Kenyan East Coast Fever vaccine now gets approvalSunday July 08 2018
A Kenyan developed vaccine is to be commercialised and deployed across East Africa for the treatment of East Coast Fever.
In a statement, International Livestock Research Institute (Ilri) said it was working closely with the Global Alliance for Livestock Veterinary Medicines (GALVmed) to fast-track adoption of proven technologies and vaccines where livestock vaccinators will be trained ahead of upcoming vaccination exercise of one million heads of cattle.
Henry Kiara, an epidemiologist, said a pilot conducted since 2012 where 1.3 million heads of cattle were vaccinated shows the vaccine that applies an ‘infection and treatment method’ had proved its resilience against ECF.
“The vaccine employs the ‘infection and treatment method’ that involves infecting cattle with a ‘cocktail’ of live parasites and simultaneously treating them with a long-lasting antibiotic. This ‘live vaccine’ method generates life-long immunity to East Coast fever,” said the statement.
Ilri said the research involving 250 cattle-keepers in Kenya, vaccine distributors and veterinary staff saw a significant drop in cattle deaths from 50 per cent of the affected herds to less than 10 per cent.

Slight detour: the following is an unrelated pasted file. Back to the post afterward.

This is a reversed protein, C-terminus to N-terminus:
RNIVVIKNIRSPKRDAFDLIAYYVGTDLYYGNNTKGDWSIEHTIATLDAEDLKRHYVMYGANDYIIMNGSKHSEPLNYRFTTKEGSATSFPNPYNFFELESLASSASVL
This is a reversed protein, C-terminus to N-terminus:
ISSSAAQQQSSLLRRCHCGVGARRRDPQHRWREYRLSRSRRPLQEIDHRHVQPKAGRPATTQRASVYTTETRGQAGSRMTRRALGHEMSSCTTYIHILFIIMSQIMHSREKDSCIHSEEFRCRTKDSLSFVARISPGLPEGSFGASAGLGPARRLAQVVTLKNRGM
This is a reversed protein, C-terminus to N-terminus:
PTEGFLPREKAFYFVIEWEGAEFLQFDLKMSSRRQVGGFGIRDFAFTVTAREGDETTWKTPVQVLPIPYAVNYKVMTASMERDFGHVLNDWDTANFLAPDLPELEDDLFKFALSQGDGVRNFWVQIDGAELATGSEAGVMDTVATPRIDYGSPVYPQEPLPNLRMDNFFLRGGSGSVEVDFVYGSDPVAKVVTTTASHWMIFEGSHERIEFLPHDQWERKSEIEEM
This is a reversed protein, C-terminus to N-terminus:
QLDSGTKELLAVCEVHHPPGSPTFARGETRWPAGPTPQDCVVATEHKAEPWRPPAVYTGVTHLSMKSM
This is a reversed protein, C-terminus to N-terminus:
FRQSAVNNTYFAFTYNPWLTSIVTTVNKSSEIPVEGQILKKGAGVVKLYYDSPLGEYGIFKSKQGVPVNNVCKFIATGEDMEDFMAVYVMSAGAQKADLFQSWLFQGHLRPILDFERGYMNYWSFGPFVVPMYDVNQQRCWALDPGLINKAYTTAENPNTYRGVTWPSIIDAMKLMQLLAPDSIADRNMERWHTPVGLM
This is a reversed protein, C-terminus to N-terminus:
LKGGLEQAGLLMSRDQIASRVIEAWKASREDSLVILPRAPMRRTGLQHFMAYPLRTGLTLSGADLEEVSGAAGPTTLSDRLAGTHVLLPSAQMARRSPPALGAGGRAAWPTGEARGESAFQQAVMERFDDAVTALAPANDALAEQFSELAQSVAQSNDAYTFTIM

“In Tanzania, 167 small-scale farmers who vaccinated their animals against ECF reduced expenditure on acaricide spraying by 75 per cent.”
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They reported increased milk yields, reduced water usage, increased manure with which to fertilise croplands and better traction for pulling ploughs and carts from healthier animals,” it says.
Ilri and its partner researchers said it will be a two-pronged approach where dosage per cow will be reduced from the current 40 to 10. “The second approach harnesses the latest advances in biotechnology to develop proof-of-concept for a next-generation vaccine based on parasite molecules rather than live parasites, which should make it safer, cheaper and easier to manufacture and administer,” said the statement.
According to the Kenya Dairy Board, last year 535.7 litres of milk were sold to 28 processors, a 5.2 per cent growth from 2016’s production of 648.2 million litres.
The bulk milk supplies were sourced from smallholder farmers selling their produce via self-help groups and dairy co-operative societies as well as via middlemen.